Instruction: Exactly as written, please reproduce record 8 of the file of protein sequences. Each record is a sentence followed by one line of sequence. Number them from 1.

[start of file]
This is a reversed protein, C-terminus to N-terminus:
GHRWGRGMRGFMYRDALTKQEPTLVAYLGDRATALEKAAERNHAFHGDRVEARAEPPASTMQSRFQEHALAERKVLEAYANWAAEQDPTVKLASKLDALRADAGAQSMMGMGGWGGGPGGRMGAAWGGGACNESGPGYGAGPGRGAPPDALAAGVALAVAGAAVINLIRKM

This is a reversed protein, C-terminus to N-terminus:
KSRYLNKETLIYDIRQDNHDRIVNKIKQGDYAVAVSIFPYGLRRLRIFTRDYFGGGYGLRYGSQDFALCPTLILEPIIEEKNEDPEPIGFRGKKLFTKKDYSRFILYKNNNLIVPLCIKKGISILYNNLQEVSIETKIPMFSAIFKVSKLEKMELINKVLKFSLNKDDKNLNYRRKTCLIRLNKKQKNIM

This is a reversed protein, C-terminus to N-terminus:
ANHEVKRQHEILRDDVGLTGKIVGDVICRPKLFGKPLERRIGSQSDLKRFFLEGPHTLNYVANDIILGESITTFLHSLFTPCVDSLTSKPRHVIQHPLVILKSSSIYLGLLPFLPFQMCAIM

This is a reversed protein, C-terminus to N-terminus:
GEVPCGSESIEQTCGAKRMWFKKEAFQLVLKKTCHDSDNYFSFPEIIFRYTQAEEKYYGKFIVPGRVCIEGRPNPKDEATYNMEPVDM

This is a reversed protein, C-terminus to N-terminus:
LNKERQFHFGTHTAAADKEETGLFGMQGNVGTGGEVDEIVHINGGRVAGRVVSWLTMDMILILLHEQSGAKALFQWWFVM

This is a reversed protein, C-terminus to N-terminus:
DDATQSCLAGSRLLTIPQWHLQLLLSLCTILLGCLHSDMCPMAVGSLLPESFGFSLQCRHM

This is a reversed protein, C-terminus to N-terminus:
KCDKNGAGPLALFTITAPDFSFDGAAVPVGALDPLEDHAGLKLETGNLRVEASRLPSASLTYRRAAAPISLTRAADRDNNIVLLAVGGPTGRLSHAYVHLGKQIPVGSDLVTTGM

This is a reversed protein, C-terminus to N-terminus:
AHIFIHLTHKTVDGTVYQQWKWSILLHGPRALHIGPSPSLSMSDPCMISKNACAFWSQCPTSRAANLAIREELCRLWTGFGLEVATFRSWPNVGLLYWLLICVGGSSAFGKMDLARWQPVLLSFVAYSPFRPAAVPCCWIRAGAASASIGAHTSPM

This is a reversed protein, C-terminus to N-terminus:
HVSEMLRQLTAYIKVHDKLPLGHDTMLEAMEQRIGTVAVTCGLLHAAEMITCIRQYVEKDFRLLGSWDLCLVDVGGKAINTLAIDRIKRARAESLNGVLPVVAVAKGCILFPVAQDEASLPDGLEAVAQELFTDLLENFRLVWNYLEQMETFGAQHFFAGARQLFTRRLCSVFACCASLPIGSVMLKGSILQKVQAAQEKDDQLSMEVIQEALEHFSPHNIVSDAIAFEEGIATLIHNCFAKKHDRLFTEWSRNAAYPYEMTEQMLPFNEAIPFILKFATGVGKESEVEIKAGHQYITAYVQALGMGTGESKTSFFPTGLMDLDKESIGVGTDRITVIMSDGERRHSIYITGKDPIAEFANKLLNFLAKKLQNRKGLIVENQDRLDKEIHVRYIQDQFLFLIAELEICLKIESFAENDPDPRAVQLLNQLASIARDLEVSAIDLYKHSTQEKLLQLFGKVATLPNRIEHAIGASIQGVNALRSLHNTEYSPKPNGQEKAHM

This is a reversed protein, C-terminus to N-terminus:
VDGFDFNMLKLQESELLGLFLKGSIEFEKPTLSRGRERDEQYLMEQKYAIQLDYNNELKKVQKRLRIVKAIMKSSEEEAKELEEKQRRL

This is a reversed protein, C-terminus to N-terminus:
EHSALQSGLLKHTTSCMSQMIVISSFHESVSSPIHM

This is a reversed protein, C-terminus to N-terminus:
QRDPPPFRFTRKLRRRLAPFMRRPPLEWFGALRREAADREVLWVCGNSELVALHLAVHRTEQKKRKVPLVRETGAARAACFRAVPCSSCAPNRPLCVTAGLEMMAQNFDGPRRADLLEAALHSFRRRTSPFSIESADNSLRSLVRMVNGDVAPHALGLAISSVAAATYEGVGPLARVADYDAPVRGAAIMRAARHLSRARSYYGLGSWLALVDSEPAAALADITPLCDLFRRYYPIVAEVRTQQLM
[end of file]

This is a reversed protein, C-terminus to N-terminus:
AHIFIHLTHKTVDGTVYQQWKWSILLHGPRALHIGPSPSLSMSDPCMISKNACAFWSQCPTSRAANLAIREELCRLWTGFGLEVATFRSWPNVGLLYWLLICVGGSSAFGKMDLARWQPVLLSFVAYSPFRPAAVPCCWIRAGAASASIGAHTSPM